Thursday, September 12, 2013

Now you tell me

Fill everything up.
On average, companies with short, simple names attract more shareholders, generate greater amounts of stock trading, and perform better on certain financial measures than companies with hard-to-process names, say T. Clifton Green of Emory University and Russell E. Jame of the University of Kentucky.
Bad choices: National Oilwell Varco and Freeport-McMoRan Copper & Gold. 
A 1-step increase in name "fluency" on a 5-step scale, such as reducing name length by 1 word, is associated with a 2.53% increase in market-to-book ratio, which would translate to $3.75 million in added market value for the median-size firm.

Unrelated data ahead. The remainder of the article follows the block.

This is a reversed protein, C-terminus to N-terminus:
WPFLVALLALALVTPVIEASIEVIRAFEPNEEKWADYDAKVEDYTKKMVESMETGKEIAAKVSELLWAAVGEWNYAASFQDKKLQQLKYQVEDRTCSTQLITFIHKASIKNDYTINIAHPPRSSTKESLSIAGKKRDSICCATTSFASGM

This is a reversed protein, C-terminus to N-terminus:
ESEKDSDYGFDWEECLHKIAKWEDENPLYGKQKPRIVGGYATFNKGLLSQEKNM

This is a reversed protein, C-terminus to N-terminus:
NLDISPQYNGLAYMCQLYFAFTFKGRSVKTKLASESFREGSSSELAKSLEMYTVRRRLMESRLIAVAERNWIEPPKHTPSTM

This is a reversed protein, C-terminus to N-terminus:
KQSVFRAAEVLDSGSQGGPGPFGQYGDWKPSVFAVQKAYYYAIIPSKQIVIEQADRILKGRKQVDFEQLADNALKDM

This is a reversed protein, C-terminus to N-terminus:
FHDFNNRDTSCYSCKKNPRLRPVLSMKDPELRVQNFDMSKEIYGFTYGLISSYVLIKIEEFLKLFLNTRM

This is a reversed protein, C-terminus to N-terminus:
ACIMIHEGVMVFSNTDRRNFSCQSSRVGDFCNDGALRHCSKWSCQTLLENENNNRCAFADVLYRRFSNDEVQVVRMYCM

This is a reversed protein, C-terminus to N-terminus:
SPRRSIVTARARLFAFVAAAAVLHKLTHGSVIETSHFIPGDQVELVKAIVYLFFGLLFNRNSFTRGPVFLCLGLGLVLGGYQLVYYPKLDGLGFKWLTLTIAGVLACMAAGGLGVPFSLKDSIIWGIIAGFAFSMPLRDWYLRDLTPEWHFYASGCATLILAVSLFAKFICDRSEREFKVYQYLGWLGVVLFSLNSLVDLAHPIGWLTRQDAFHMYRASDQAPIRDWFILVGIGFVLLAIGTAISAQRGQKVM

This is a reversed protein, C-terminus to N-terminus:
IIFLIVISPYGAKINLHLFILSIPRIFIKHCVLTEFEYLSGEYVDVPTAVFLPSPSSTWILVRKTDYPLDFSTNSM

Selecting an easy-to-process company name is a low-cost method for improving investor recognition and increasing firm value, the authors say.

Fewer words are better in any setting.

For example, if you need venture capital:
To maximize the chances of raising venture capital, company names that are six to ten characters in length see the most deals. This is pretty expected. In particular, companies whose names are seven characters in length saw the most financings and actually saw higher median deal values than their brethren with six, eight, nine and ten characters in their name. So when in doubt, go for 7 characters in your name.
Good luck.

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